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Explained: What are rare earth elements, and why is India keen to join a global alliance to ensure their supply?

A group of western nations are cooperating to develop alternatives to China to ensure key industrial supplies. India is not part of this arrangement — called the Minerals Security Partnership (MSP). What is India’s major concern at this moment?

Industry watchers say that the reason India would not have found a place in the MSP grouping is because the country does not bring any expertise to the table

As part of a global ‘China-plus-one’ strategy adopted post the Covid-19 pandemic that caused massive supply-chain disruptions, a group of western nations are cooperating to develop alternatives to China to ensure key industrial supplies. A new US-led partnership initiative of 11 nations aims to bolster critical mineral supply chains. India is not part of this arrangement — called the Minerals Security Partnership (MSP) — but New Delhi is working through diplomatic channels to fetch an entry.

What is the Minerals Security Partnership (MSP)?

The US and 10 partners — Australia, Canada, Finland, France, Germany, Japan, the Republic of Korea (South Korea), Sweden, the United Kingdom, and the European Commission — have come together to form the MSP. The new grouping is aimed at catalysing investment from governments and the private sector to develop strategic opportunities.

“Demand for critical minerals, which are essential for clean energy and other technologies, is projected to expand significantly in the coming decades. The MSP will help catalyse investment from governments and the private sector for strategic opportunities — across the full value chain — that adhere to the highest environmental, social, and governance standards,” the US State Department said in a statement issued on June 14.

The new grouping, industry insiders say, could focus on the supply chains of minerals such as Cobalt, Nickel, Lithium, and also the 17 ‘rare earth’ minerals. The alliance is seen as primarily focused on evolving an alternative to China, which has created processing infrastructure in rare earth minerals and has acquired mines in Africa for elements such as Cobalt.

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What are rare earth elements?

The 17 rare earth elements (REE) include the 15 Lanthanides (atomic numbers 57 — which is Lanthanum — to 71 in the periodic table) plus Scandium (atomic number 21) and Yttrium (39). REEs are classified as light RE elements (LREE) and heavy RE elements (HREE).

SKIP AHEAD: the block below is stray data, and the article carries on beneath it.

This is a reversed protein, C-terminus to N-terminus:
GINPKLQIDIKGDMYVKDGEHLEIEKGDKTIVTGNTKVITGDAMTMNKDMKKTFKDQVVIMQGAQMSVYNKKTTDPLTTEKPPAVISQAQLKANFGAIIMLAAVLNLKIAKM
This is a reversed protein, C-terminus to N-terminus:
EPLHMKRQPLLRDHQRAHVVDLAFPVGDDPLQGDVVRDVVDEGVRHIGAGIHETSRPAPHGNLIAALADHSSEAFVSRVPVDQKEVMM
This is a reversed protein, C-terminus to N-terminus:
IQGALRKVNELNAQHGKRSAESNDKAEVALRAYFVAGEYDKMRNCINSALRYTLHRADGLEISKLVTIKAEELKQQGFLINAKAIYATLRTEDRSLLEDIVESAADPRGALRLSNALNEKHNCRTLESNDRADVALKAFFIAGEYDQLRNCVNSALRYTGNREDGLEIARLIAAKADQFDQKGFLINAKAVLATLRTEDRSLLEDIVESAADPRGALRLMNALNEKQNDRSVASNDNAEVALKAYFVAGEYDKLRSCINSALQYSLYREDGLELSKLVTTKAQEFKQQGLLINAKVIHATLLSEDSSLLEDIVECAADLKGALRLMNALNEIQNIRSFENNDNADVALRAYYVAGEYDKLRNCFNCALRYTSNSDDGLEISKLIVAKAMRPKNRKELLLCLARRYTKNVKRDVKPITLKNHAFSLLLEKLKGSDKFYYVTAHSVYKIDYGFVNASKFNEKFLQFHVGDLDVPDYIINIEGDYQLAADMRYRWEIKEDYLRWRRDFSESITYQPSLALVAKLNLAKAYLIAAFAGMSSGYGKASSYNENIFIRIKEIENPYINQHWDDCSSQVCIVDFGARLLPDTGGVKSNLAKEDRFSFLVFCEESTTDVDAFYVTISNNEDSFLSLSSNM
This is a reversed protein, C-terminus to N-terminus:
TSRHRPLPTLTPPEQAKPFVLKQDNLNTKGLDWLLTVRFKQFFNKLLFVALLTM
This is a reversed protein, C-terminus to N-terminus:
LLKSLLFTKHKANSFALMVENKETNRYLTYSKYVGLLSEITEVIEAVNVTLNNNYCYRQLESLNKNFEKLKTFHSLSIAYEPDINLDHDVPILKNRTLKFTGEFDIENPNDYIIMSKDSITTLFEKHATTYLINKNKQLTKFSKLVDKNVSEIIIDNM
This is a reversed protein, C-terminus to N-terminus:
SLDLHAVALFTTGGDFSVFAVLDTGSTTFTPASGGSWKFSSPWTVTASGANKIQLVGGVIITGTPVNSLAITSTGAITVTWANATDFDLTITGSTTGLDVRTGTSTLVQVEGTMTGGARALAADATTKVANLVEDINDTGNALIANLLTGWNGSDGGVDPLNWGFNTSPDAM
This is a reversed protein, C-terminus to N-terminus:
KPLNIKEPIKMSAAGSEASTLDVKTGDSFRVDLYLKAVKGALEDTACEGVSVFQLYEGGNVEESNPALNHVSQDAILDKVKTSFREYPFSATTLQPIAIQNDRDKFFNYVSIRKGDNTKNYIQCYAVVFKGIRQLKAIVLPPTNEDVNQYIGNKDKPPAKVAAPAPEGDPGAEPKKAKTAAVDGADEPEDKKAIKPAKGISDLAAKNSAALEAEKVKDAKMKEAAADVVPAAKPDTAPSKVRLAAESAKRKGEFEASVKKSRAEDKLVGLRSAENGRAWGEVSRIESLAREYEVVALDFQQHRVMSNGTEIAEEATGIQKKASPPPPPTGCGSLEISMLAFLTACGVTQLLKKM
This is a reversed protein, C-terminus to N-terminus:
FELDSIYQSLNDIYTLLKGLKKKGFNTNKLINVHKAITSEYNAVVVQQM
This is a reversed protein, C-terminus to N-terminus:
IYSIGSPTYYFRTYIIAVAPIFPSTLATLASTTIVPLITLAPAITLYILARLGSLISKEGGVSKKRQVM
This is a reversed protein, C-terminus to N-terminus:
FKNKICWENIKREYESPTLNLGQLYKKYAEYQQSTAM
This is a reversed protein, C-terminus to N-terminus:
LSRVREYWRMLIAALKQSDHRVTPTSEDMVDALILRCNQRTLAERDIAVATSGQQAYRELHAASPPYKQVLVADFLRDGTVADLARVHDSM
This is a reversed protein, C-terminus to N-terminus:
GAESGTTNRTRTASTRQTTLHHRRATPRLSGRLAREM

Some REEs are available in India — such as Lanthanum, Cerium, Neodymium, Praseodymium and Samarium, etc. Others such as Dysprosium, Terbium, and Europium, which are classified as HREEs, are not available in Indian deposits in extractable quantities. Hence, there is a dependence on countries such as China for HREEs, which is one of the leading producers of REEs, with an estimated 70 per cent share of the global production.

According to the US Geological Survey, supplies from China had started to become erratic as early as 1990, as Beijing kept changing the amounts that it would allow to be produced and exported. Also, according to the USGS, the Chinese government began to limit the number of companies, both Chinese and Sino-foreign joint ventures, that could export REEs from China.

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Why are these minerals important?

Minerals like Cobalt, Nickel, and Lithium are required for batteries used in electric vehicles. REEs are an essential — although often tiny — component of more than 200 consumer products, including mobile phones, computer hard drives, electric and hybrid vehicles, semiconductors, flatscreen TVs and monitors, and high-end electronics. India is seen as a late mover in attempts to enter the lithium value chain, coming at a time when EVs are predicted to be a sector ripe for disruption.

The year 2022 is likely to be an inflection point for battery technology — with several potential improvements to the Li-ion technology, with alternatives to this tried-and-tested formulation being in advanced stages of commercialisation. India has an ambitious plan to convert a large percentage of its transport to electric, and would require these minerals. According to the plan, 80 per cent of the country’s two- and three-wheeler fleet, 40 per cent of buses, and 30 to 70 per cent of cars will be EVs by 2030.

What is India’s major concern at this moment?

“If India is not able to explore and produce these minerals, it will have to depend on a handful of countries, including China, to power its energy transition plans to electric vehicles. That will be similar to our dependence on a few countries for oil,” an economist said.

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Industry watchers say that the reason India would not have found a place in the MSP grouping is because the country does not bring any expertise to the table. In the group, countries like Australia and Canada have reserves and also the technology to extract them, and countries like Japan have the technology to process REEs.

First published on: 04-08-2022 at 04:18:02 pm
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